Oct. 13, 2004 -- -- Sen. John Kerry and President Bush battled to another draw in their last debate of the 2004 campaign, with perhaps more bragging rights to Kerry, since more Republicans tuned in.
Among registered voters who watched the debate, 42 percent called Kerry the winner, 41 percent said Bush won and 14 percent called it a tie. That's similar to the outcome of the second debate, while Kerry won the first among viewers by a nine-point margin.
The audience for the third debate was a bit more Republican in its allegiance: Among viewers, 38 percent identified themselves as Republicans, 30 percent as Democrats and 28 percent as independents. That makes the draw more of an accomplishment for Kerry.
It occurred in part because Democrats who watched were more apt to stand by their man. Among Democratic viewers, 81 percent called Kerry the winner, and 5 percent said Bush won; among Republicans who watched, 73 percent said it was Bush's win, and 12 percent gave the win to Kerry. Independents divided by 42 percent -35 percent, Kerry-Bush.
As is customary, there were no immediate changes in vote preferences. Viewers divided about evenly between Bush and Kerry, 49 percent-48 percent, before the debate; and absolutely evenly, 49 percent-49 percent, after it.
Kerry runs evenly with Bush in vote preferences, despite the Republican advantage in political allegiance among debate viewers, in part because the independents who tuned in were more Democratic-leaning in their vote preference, breaking 52 percent-43 percent, Kerry-Bush. (Kerry also was supported in vote preference by 13 percent of the Republicans who watched, while Bush was supported by fewer Democrats, 6 percent.)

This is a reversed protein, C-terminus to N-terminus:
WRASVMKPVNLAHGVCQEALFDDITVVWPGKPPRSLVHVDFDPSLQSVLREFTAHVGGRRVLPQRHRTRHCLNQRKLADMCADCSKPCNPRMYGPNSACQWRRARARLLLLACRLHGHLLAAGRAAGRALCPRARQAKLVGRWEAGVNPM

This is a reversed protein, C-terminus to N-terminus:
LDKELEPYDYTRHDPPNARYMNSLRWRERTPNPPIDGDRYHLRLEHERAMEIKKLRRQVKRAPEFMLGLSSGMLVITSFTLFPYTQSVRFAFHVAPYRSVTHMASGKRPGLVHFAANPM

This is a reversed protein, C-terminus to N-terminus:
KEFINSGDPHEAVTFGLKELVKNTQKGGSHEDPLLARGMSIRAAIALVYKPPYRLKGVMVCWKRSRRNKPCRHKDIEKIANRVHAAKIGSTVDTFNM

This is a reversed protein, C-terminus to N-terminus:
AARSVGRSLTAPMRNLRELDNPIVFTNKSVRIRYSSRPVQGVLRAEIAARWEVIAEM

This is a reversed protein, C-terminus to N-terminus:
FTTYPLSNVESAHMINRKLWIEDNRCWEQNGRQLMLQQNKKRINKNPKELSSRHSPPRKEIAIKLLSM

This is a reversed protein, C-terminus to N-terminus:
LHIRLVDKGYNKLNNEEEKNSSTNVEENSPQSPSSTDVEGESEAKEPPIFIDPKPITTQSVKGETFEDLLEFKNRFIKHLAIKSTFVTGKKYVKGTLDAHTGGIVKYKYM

The audience for a debate poll can depend on a variety of factors, including, for instance, whether viewers find it interesting enough to stay tuned, and what else is on television. Part of doing well in a poll of debate viewers means getting people who support you to tune in.
That's one reason Dick Cheney won the vice presidential debate by eight points, 43 percent-35 percent over John Edwards; the audience was seven points more Republican. (Cheney also did better with his side's supporters than Edwards did with his.) While not a win, getting a draw among a more-Republican audience adds luster to Kerry's performance in Tempe.
As noted, there was also a draw between Kerry and Bush in their second debate. Kerry's win in the first debate breathed new life into his campaign, promoting an eight-point rise in his personal favorability rating and a closer contest between the two candidates.
This survey was conducted by telephone among a random-sample panel of 566 registered voters who watched the presidential debate. Respondents were initially interviewed Oct. 9-12. The results have a 4.5-point error margin. Sampling, data collection and tabulation by TNS of Horsham, Pa.
See previous analyses in our Poll Vault.